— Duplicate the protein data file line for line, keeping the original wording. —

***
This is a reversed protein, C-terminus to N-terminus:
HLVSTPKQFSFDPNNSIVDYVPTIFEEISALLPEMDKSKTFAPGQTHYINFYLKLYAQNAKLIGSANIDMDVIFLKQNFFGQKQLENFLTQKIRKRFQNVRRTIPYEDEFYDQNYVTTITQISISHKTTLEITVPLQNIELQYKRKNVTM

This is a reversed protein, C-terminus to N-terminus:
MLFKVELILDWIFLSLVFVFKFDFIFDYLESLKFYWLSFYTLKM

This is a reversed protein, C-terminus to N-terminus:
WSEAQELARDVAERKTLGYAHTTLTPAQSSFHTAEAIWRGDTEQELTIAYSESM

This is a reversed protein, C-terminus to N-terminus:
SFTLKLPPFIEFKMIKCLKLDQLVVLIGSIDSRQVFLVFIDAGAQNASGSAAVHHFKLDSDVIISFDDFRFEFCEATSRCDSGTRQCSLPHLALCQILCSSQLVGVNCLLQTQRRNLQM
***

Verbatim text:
This is a reversed protein, C-terminus to N-terminus:
HLVSTPKQFSFDPNNSIVDYVPTIFEEISALLPEMDKSKTFAPGQTHYINFYLKLYAQNAKLIGSANIDMDVIFLKQNFFGQKQLENFLTQKIRKRFQNVRRTIPYEDEFYDQNYVTTITQISISHKTTLEITVPLQNIELQYKRKNVTM

This is a reversed protein, C-terminus to N-terminus:
MLFKVELILDWIFLSLVFVFKFDFIFDYLESLKFYWLSFYTLKM

This is a reversed protein, C-terminus to N-terminus:
WSEAQELARDVAERKTLGYAHTTLTPAQSSFHTAEAIWRGDTEQELTIAYSESM

This is a reversed protein, C-terminus to N-terminus:
SFTLKLPPFIEFKMIKCLKLDQLVVLIGSIDSRQVFLVFIDAGAQNASGSAAVHHFKLDSDVIISFDDFRFEFCEATSRCDSGTRQCSLPHLALCQILCSSQLVGVNCLLQTQRRNLQM